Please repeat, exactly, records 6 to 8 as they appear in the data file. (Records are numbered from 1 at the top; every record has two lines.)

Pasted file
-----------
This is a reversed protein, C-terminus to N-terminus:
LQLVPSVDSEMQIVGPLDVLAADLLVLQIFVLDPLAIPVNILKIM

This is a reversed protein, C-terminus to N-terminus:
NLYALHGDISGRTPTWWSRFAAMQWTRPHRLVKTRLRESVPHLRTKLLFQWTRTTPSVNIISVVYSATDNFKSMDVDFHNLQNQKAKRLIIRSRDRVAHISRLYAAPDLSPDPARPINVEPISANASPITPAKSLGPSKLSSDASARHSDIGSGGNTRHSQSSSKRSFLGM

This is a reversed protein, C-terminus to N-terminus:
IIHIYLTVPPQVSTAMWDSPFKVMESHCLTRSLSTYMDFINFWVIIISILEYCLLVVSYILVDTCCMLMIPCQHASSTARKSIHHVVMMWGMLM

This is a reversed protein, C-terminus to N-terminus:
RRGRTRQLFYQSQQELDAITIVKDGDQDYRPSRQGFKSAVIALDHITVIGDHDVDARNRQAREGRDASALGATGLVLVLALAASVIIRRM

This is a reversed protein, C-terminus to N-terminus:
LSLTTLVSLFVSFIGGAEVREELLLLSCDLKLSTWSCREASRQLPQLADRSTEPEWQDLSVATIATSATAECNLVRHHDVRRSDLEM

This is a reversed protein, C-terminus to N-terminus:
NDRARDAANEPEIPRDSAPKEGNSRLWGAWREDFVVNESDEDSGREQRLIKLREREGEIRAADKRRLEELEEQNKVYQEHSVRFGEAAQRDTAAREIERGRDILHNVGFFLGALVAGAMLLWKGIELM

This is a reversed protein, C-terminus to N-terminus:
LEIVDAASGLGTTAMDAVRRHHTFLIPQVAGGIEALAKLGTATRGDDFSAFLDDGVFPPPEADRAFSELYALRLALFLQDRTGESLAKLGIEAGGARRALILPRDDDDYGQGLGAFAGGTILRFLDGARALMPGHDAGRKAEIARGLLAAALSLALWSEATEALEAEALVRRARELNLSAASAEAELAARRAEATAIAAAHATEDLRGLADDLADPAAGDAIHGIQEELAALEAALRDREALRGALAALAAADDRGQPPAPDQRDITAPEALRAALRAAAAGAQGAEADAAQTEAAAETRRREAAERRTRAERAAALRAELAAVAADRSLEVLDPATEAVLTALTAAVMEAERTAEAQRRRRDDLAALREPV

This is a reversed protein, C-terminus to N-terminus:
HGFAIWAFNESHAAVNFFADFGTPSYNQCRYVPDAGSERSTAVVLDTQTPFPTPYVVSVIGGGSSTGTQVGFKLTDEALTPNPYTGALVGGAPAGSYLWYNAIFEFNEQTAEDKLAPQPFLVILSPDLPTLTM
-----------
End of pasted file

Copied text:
This is a reversed protein, C-terminus to N-terminus:
NDRARDAANEPEIPRDSAPKEGNSRLWGAWREDFVVNESDEDSGREQRLIKLREREGEIRAADKRRLEELEEQNKVYQEHSVRFGEAAQRDTAAREIERGRDILHNVGFFLGALVAGAMLLWKGIELM

This is a reversed protein, C-terminus to N-terminus:
LEIVDAASGLGTTAMDAVRRHHTFLIPQVAGGIEALAKLGTATRGDDFSAFLDDGVFPPPEADRAFSELYALRLALFLQDRTGESLAKLGIEAGGARRALILPRDDDDYGQGLGAFAGGTILRFLDGARALMPGHDAGRKAEIARGLLAAALSLALWSEATEALEAEALVRRARELNLSAASAEAELAARRAEATAIAAAHATEDLRGLADDLADPAAGDAIHGIQEELAALEAALRDREALRGALAALAAADDRGQPPAPDQRDITAPEALRAALRAAAAGAQGAEADAAQTEAAAETRRREAAERRTRAERAAALRAELAAVAADRSLEVLDPATEAVLTALTAAVMEAERTAEAQRRRRDDLAALREPV

This is a reversed protein, C-terminus to N-terminus:
HGFAIWAFNESHAAVNFFADFGTPSYNQCRYVPDAGSERSTAVVLDTQTPFPTPYVVSVIGGGSSTGTQVGFKLTDEALTPNPYTGALVGGAPAGSYLWYNAIFEFNEQTAEDKLAPQPFLVILSPDLPTLTM